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Point Park Globe

Point Park University's Student-Run Newspaper

Point Park Globe

Point Park University's Student-Run Newspaper

Point Park Globe

Blumhouse film “Night Swim” fails to make a splash

When I first saw the trailer for “Night Swim,” I was excited. Usually, I do not watch water-themed horror movies. I decided to give this one a go since this was the first time I had seen a horror movie in theaters, and the trailer looked interesting. The premise seems simple from what is shown in the trailer: a monster would hide in the shadows and feed on victims, while the water it hides in is magical and has healing powers. “Night Swim” had potential but, in the end, it was not worth seeing in theaters.  

The beginning of the film showed a little girl disappearing in the pool, which was scary even though it was offscreen. My childhood fears of almost drowning rose to the surface, though I was worried that this was all of the fear that the film was going to draw from. Thankfully, that was not the only source of fear. 

Years later, a new family ends up moving into the house the child disappeared at. The father of the family, a former pro baseball player, was diagnosed with Multiple Sclerosis (MS), and the pool looked like a useful way to incorporate water therapy into his routine. Unbeknownst to the family, this pool has been the scene of many deaths. 

The father starts to become miraculously healed of his MS by the water in the pool. Meanwhile, the rest of the family almost dies in the pool by the pool monster. The mother, worried for the health and safety of her kids and the father, decides to investigate.

She finds out that the pool was built on a magical spring that acted like a wishing well. Each former owner of the pool had a person in the household who was struggling with their health, so the owner decided to sacrifice a healthy member of the house for the water to benefit the sick family member. This allows for the family member to live a life that they always dreamt of having, regardless of losing a family member in the process.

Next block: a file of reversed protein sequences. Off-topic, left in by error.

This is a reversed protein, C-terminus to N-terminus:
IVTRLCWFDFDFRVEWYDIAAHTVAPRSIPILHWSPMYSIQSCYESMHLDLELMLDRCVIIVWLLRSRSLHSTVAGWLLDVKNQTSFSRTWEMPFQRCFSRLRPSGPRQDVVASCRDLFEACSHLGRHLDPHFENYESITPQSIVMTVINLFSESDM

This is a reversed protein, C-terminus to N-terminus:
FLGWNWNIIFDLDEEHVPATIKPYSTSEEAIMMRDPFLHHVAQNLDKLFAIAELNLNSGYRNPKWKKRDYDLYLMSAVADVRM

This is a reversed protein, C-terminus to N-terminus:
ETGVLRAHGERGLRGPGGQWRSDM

The scariest part of the movie was the psychological effects that the monster had caused in addition to the normal fears that come with swimming in a pool at night. Seeing the family so scared of the effects that the water had, the changed attitude in the father and the near-death scenarios experienced by the family were the creepiest elements of the film. The movie even showed the possessed father trying to sacrifice his children to keep the effects of the water at the end of the film. All of this was better than the few jumpscares the movie had.  

 The monster of “Night Swim” is not scary at all. It looked like a mix between a black, human-sized walrus and the Grudge. It was not as cute as the Babadook, but the big reveal made me laugh out loud when it showed up on screen for the first time. Honestly, the look of the monster almost ruined the movie, and I wished they would have made the monster look as menacing as the actions of the well itself. 

The film ended with the father sacrificing himself for his children and wife. I thought it was completely predictable, since he spent the entire film depressed because he retired early from baseball and his MS was making it difficult for him to be the father he wanted to be. He spent half the movie just dreaming about playing baseball again, which I found repetitive and annoying, so I was glad I did not have to see another baseball sequence. After the consumption of the father, the monster was satisfied and the darkness in the pool disappeared. The next scene, and the final scene, shows the family filling the pool with cement so no one else would fall victim to it. 

I thought the end of the film was abrupt, and I was left with a bunch of questions. How was the family going to tell everyone about the dad? Do they have to keep up the lies their entire life? Will they ever swim again? They decided to stay in the house so the monster would not cause any more fatalities, but if someone else in that family gets sick, can the monster gain power through the main waterline?

“Night Swim” was produced by Blumhouse Productions, the same company that has been a figurehead production company for horror films in the 2010s and 2020s.  I was expecting a great PG-13 horror movie, but this film was not as fun as “M3GAN,” the “Insidious” films and “Five Nights of Freddys.” This film fell short with the plot, the scariness and its predictability. January has been historically known as the “dump month” for movies, and “Night Swim” certainly belongs in this category. 

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